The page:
Cambridgeshire Ancient Woodlands
Dormouse at Brampton Wood by Alistair Grant

Bathing in Ancient Woodlands is Great for Us – and Dormice!

As autumn yields to winter and the days are drawing in, this can be a very special time to be outdoors, experiencing deep connections to nature and switching off from everyday life. Mornings have a spectral mistiness, and towards evening on a clear day, dusk can take on exquisite translucent tinges of copper and turquoise. Cambridgeshire is blessed with ancient woodlands which hold a special magic and can provide a place for retreat and reflection; the Wildlife Trust cares for several magnificent woodland nature reserves, from the majesty of Hayley Wood and Gamlingay Wood, both near Cambridge, to Lady’s Wood at Upwood, all rich with native species.

Cambridgeshire Ancient Woodlands
Heron on the Nene by David Mills

Forest bathing, or shinrin-yoku, has become increasingly popular as outdoor therapy in the West in recent years, a sort of guided mindfulness training involving trees. This activity originated in Japan in the 1980s, and the therapy first took root after research showed it to have proven health benefits. Scientists from Japan’s Chiba University conducted a study from 2004 to 2012 and found that exposure to forests can boost the immune system, due to the essential oils (phytoncides) that trees emit as part of their own protection from germs and insects. Breathing in forest air doesn’t just feel good, it actually is good for us too, as it boosts the immune system. Scientists have found that even as little as fifteen minutes spent among trees per day resulted in lower levels of cortisol, lower blood pressure and a lower pulse rate; essentially forest environments help people relax and reduce stress levels.

Cambridgeshire Ancient Woodlands
Water Vole Reflection by Guy Pilkington

One study found that forests promote ‘lower concentrations of cortisol, lower pulse rate, lower blood pressure, greater parasympathetic nerve activity and lower sympathetic nerve activity than do city environments’. Another found significantly decreased levels of hostility and depression among subjects who spent a regular amount of time in forests.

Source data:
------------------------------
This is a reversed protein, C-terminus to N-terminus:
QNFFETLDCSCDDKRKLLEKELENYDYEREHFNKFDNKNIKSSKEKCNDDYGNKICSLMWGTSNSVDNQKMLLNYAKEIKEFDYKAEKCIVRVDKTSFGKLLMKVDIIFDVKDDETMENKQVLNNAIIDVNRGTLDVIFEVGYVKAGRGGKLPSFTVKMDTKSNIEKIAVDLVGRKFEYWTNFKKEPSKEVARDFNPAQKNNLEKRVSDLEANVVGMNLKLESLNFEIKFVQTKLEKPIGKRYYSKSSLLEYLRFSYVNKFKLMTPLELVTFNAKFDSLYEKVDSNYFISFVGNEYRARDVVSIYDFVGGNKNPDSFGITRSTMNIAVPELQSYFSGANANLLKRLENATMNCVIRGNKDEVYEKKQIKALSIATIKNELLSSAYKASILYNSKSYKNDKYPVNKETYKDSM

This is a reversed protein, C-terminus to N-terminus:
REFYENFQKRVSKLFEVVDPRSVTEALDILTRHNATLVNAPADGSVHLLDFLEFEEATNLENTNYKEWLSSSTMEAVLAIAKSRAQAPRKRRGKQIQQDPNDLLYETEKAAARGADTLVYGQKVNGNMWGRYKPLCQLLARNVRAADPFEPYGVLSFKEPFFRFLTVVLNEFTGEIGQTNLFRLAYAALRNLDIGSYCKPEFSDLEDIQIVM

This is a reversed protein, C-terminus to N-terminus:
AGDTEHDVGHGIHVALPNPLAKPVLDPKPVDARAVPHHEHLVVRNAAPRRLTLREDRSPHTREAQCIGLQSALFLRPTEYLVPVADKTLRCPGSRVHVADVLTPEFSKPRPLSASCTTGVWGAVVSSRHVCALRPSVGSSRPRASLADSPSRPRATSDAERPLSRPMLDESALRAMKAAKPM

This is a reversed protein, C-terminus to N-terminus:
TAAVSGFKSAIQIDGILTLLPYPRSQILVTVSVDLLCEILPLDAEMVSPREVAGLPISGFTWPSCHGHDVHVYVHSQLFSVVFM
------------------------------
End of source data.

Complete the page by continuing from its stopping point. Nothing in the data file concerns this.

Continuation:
Cambridgeshire Ancient Woodlands
Greater Spotted Woodpeckers by Dave Wesson

Quiet woodland reflection will reward with an experience that massages the senses, with the light performing magical tricks – sending shafts down through the gaps in the canopy, illuminating green lichen on bark, forming pools of yellow on the ground, and highlighting clouds of insects dancing in the air.

Cambridgeshire Ancient Woodlands
Duvet day Cygnet by Janice Elliott

Woods to visit





Designer dormouse des-res

Slumbering away in some of Cambridgeshire’s woodlands are hazel dormice – and the lucky dormice of the county are in safe hands, having had plenty of custom-made boxes to call home in the last couple of years, thanks to Wildlife Trust staff and volunteers. When it comes to hibernation, a safe, cosy tucked-away environment for autumn through winter is de rigueur, and dormice customise and cosify their boxes with leaves, moss, grasses, stripped honeysuckle bark, and fresh hazel leaves to cosy up all winter long.

When the Wildlife Trust asked for help, eager groups signed up to make more of the boxes, among them students at Swavesey Village College. Construction tutor at the college, David Mackintosh, said, ‘We had a group of students making the boxes during our Experience Week, and it proved such a success that we have now written it into the Year 9 construction students’ curriculum.’

Cambridgeshire Ancient Woodlands
Swavesey College – D Mackintosh left, students, John Hellon right

Dormouse boxes provide a safe shelter for this hugely popular protected species and other small mammals, particularly for breeding through the spring and summer, and they present the Trust’s Monitoring and Research team with a great way to keep an eye on the population – and therefore the health of the woodland they live in. They keep boxes clean and in good condition, to encourage dormice and to reduce the chances of parasites or disease. Every winter, staff and volunteers clean out old boxes and replace those that have seen better days, such as those damaged by squirrels, and the Trust now has the capacity to replace 100-200 boxes a year with brand new ones. As hibernation approaches, the dormice will all tuck themselves away for winter, falling into a torpor until April or May.

Dormice are now strictly protected by law (you need a licence to handle them). Numbers have declined over the last 100 years, with threats increasing over the past couple of decades due to loss of the right type of woodland habitat for them, and potentially climate change. They live in deciduous woodland, hedgerows and dense scrub, and spend most of the spring and summer up in the branches, rarely coming down to the ground. They eat buds, hazelnuts, berries and insects, and in their cosy nests the female will give birth to up to seven young.

The Trust’s Brampton Wood (temporarily closed for annual contractor work) was the site of a dormouse reintroduction programme more than 20 years ago, and the population there are still thriving. A captivating and award-winning video by Cambridge PhD student Ellie Bladon explains more about this www.youtube.com/watch?v=Ce0_JfzRVxI

2021 Wildlife Calendar

The Trust’s 2020 photography competition drew record numbers of entries this year, and judging was held over the summer. This meant plenty of choice to create a stunning 2021 calendar – you can now order it via the Trust’s online shop www.wildlifebcn.org/shop (or if you happen to be in Northants, you can buy it at the Trust’s Nene Wetlands Visitor Centre at Rushden Lakes).


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